Monday, August 28, 2006

On Journals, Goals, and Pencils

(cc) Douglas CooteyThe problem with blogging one's journey through life is the vulnerability of it. I am not a noble man striving to forge my way against the elements. I'm more like a bumbling nincompoop stumbling about in the dark trying to find his way out of the bathroom. Not really different than most folks, but still very not like a hero. So when I declare that I have arrived at an important epiphany concerning my art, and then you learn that this epiphany is that I prefer using an HB pencil lead instead of fiddling around with a range of different pencil strengths, you're liable to scratch your head and wonder what all the fuss is about.

I still haven't written my giant epiphany post yet over on The Splintered Mind, but in brief I can say that I've been doing a sort of Art Rehab to reforge some bridges that have been burned long ago. I began at the beginning - pencil rendering. As I've worked through the exercises over the summer I have discovered a few things.

(cc) Douglas Cootey1) I no longer have the patience to spend hours rendering one piece. I'm not sure yet if that is a stylistic change or if I'm simply out of practice. I suspect the former. I draw all the time. I just don't scan and share most of it.
2) I find managing pencil lead strengths to be tedious and distracting. I don't want to worry about whether I should use F or H, I just want to draw the blasted thing.
3) I find that my style is more present in HB drawings than in finely rendered drawings. The rendered pieces are nice, but lack spontaneity and life for me.

The reason this is so exciting is that the pencil stroke is the fundamental stepping stone of all art for me. My main goal with art for the past year has been to determine my own unique style. Knowing which stepping stones I am to climb brings me closer to the goal than I have ever been in years.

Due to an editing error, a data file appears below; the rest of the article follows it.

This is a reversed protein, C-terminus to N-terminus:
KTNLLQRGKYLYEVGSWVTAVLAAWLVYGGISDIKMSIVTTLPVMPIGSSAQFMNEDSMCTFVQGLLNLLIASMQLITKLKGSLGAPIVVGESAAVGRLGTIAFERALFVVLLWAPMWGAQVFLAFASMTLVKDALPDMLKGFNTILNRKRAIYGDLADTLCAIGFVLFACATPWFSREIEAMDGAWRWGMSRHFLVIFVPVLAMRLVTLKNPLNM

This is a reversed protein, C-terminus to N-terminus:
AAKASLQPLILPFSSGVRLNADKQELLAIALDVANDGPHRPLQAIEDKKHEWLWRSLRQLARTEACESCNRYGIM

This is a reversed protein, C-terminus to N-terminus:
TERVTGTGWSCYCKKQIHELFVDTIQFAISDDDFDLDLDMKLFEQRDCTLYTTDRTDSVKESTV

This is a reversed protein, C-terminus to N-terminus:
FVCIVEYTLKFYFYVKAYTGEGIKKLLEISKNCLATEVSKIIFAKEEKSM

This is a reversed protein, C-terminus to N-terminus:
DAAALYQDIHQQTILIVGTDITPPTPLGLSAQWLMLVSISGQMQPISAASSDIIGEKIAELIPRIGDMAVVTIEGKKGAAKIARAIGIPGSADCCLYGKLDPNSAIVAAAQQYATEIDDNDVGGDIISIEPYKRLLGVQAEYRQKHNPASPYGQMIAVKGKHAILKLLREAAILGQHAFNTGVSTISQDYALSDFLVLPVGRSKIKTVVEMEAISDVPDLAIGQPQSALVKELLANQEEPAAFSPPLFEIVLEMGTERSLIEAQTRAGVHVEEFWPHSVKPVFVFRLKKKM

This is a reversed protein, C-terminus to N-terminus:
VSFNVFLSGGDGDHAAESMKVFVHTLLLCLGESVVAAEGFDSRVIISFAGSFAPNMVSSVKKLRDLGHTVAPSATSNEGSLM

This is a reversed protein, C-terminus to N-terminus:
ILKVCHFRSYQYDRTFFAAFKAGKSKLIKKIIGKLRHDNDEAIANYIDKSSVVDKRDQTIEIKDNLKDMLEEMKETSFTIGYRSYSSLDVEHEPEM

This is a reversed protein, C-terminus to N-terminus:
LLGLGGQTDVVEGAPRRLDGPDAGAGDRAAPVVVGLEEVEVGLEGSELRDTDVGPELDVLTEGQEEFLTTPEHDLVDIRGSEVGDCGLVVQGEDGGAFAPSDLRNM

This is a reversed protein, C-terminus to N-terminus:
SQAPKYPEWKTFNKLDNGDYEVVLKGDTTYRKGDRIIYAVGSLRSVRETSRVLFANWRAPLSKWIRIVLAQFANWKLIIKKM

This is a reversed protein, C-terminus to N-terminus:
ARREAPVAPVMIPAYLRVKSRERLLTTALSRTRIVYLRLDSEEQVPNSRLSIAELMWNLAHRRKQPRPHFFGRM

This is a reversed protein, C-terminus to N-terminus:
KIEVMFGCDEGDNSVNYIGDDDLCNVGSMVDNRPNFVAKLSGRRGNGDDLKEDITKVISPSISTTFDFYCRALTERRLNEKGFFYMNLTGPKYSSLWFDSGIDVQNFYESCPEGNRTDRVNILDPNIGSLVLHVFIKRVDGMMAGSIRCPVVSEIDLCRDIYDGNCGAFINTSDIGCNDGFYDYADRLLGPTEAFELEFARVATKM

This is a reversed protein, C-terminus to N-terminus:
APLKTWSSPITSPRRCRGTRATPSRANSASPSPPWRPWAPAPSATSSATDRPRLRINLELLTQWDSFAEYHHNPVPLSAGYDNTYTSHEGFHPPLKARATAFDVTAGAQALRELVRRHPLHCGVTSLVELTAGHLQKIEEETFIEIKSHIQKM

Becoming disabled suddenly at 25 put my life in a tailspin. I've spent the past 14 years coming to terms with it. A lot changed inside me, but I feel embarrassed that I can't account for why I never decided what pencil I liked to use. I was so busy doing art beyond pencils that I never bothered, I suppose. Watercolors, shading film, colored pencils, digital manipulation and painting, logo design, web design, etc. A lot of it earned money for me, but there was something missing. I could throw myself at the projects but they never felt complete. I realize that closure is an issue for people with AD/HD but this was more than that. It was something fundamental missing inside me. Part of it was that I was spending my strength on AD/HD distractions in the guise of goals, but I also knew I was missing a piece of the puzzle.

(cc) Douglas CooteyMaybe because I chased after so many new styles and mediums for years I never took the time to draw a line in the sand and say, "This is my style." I always compared myself unfavorably to almost everybody and loathed my own work then continued to work harder to be like them, no matter how divergent their styles were. What I find interesting about all this is that when I was re-evaluating my depression and how to overcome it eight to ten years ago I never thought to include my long borne attitudes of artistic failure and worthlessness into the new way of thinking.

But that's all going to change now. With this ubiquitous HB pencil I will change my world. I will take back my joy in drawing and like myself & my art for a change. As I told my daughters when undergoing this project, my art had a sense of professionalism and skill, but it lacked a sense of mastery. Deep inside my work there was a foundational lack of confidence. Perhaps I am my own hero, saving myself from years of preconceived notions and insecurities. Instead of propping myself up with new skills, I will rebuild some old ones.

As far as journey's through life go, this one may be right up there with trips to the dentist's office for you. For me, however, my life suddenly has untold vistas and faraway places I haven't travelled before. It is as if I have been colorblind all my life and have just noticed how beautifully different green is from blue. It's going to be a great journey. Good thing I'm bringing along my sketchbook.